INDIANAPOLIS – Sixteen games and nearly a month into a season that began with so much promise, the Timberwolves now find themselves after Monday's 98-84 loss at Indiana right back where they started.
Back to even.
This time, though, they're 8-8 and the reality of a demanding November schedule has left them simply hoping to find enough practice time and resolve to survive a 12-day stretch in which they play six opponents who are winning at a combined 76-percent clip.
Once 5-2, the Wolves now are back to even. They're also 2-6 on the road and have lost five consecutive games away from Target Center after the Pacers kept their aim solidly set at an NBA championship by starting a season 13-1 for the first time in their history.
"It's like another season for us now," Wolves star Kevin Love said. "We're 8-8 now, at .500. We knew it'd be a tough stretch for us, but we're up for the challenge."
The Wolves trailed by 12 points in the first quarter, but led by one late in the third quarter before the Pacers and blossoming superstar Paul George finished the third quarter and began the fourth with a 22-4 run that won the game.
George scored 11 of his team's 22 points during an eight-plus minute stretch when the Wolves didn't score a basket. In that time, the Pacers turned a 66-65 deficit with 3:09 left in the third into an 87-70 lead with 6:33 remaining.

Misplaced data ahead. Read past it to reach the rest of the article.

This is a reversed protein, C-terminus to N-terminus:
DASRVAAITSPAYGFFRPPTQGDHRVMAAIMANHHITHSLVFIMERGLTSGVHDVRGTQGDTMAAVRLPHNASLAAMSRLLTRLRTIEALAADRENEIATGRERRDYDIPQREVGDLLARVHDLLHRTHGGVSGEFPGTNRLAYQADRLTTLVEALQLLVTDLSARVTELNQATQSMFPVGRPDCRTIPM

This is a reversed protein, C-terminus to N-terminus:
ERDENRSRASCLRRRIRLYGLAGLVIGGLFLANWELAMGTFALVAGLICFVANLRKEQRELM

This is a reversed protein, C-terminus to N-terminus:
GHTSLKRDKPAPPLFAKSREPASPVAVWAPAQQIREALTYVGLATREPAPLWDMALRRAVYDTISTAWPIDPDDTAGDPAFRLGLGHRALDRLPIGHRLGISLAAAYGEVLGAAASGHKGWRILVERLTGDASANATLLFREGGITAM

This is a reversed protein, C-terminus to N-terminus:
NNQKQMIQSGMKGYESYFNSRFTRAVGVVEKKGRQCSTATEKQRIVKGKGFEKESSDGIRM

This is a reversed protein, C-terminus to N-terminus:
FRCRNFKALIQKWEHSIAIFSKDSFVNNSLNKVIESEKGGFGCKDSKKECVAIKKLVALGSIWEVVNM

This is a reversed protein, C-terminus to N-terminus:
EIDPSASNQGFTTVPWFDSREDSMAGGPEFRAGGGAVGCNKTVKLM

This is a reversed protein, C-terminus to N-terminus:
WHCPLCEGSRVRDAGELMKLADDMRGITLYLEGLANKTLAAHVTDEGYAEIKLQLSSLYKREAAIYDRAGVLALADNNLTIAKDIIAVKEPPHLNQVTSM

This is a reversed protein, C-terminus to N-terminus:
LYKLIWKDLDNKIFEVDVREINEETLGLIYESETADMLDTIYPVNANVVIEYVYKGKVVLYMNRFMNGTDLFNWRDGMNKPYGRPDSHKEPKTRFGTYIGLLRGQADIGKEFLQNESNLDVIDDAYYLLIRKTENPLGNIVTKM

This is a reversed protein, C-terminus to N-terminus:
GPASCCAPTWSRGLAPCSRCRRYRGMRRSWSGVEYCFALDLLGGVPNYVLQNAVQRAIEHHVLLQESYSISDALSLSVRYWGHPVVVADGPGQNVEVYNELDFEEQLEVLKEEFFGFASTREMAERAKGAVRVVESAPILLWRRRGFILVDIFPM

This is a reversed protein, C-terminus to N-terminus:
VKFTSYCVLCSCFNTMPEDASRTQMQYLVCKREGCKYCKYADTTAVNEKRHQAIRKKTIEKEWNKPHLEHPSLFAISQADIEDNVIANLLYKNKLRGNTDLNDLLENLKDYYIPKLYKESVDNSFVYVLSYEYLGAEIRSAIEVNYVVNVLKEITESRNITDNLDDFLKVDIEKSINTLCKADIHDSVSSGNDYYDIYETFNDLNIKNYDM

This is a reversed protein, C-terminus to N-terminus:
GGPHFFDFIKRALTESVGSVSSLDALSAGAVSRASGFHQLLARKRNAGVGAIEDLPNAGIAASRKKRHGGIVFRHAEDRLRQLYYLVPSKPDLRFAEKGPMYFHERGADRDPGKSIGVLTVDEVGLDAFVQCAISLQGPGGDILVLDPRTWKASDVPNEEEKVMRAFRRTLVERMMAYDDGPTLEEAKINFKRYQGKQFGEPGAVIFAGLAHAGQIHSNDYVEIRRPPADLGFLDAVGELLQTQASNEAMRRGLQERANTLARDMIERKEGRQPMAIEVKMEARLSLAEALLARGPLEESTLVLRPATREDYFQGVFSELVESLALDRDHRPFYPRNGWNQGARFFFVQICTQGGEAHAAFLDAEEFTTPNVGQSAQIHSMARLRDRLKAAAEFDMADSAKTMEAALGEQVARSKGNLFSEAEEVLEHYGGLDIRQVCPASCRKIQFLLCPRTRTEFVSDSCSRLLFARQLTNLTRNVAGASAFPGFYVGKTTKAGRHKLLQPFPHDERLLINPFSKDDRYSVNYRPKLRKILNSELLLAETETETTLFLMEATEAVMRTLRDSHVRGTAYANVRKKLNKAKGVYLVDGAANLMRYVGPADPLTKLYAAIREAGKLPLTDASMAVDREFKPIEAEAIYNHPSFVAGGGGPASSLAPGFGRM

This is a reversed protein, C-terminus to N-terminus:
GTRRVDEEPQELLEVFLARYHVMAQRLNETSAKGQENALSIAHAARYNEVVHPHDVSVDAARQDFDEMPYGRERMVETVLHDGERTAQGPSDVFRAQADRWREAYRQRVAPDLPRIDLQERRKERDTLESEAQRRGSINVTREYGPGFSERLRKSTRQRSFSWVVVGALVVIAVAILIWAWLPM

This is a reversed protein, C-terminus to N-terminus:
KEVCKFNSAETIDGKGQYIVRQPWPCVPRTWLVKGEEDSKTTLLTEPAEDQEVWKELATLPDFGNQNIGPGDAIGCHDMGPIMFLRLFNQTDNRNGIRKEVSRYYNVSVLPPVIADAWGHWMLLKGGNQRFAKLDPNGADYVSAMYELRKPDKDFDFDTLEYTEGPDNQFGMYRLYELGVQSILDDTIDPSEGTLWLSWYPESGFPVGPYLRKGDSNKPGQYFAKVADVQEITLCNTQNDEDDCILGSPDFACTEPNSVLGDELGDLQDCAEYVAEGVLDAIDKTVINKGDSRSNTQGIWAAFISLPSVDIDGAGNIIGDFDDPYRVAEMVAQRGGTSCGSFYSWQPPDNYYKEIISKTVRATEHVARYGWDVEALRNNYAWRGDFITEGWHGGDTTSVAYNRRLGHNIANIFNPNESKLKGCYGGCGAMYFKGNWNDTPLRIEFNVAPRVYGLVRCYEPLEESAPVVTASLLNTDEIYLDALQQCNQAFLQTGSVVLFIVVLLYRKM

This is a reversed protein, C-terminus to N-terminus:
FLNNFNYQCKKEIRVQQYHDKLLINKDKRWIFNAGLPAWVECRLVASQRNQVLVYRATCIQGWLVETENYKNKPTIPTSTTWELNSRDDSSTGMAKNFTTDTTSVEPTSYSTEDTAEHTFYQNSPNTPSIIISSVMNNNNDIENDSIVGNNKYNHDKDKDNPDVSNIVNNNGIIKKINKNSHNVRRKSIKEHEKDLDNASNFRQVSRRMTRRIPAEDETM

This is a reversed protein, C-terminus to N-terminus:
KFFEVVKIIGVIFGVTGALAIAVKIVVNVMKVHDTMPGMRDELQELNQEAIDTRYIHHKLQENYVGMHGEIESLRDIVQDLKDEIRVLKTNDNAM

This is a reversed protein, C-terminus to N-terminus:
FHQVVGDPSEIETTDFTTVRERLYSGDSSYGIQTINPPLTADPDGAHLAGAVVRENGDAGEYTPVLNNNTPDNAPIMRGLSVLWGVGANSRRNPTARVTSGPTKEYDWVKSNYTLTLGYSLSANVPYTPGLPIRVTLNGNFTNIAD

Perhaps it was fitting that on the same evening the Wolves agreed to trade away 2011 No. 2 overall pick Derrick Williams, a guy they didn't draft the year before delivered a 26-point, eight-rebound, four-assist, four-steal night.
The Pacers drafted George 10th overall in 2010. That was six slots after the Wolves took Wes Johnson, who is gone now, too.
Point guard George Hill scored 26 points as well for a Pacers team that was instructed to push the ball at every turn against the Wolves' suspect transition defense.
"They're a pretty good team, you know?" Wolves guard Kevin Martin said. "They've got a big goal in mind, and they're doing what they need to do to attain that goal come June."
Once concerned almost solely about his team's defense, Wolves coach Rick Adelman now has turned his attention to an offense that has lost its timing after starting the season 7-4.
"We've got to play better," Adelman said. "We haven't practiced. Our schedule has been so brutal and now you're seeing it offensively. We're shortcutting things. We've got to get back paying attention to detail and we're not doing that consistently right now. We can't change the schedule. You have to go out and play the teams that are there. We have to get some wins. You can't hang your head. You've got to stay together, go out and get through it."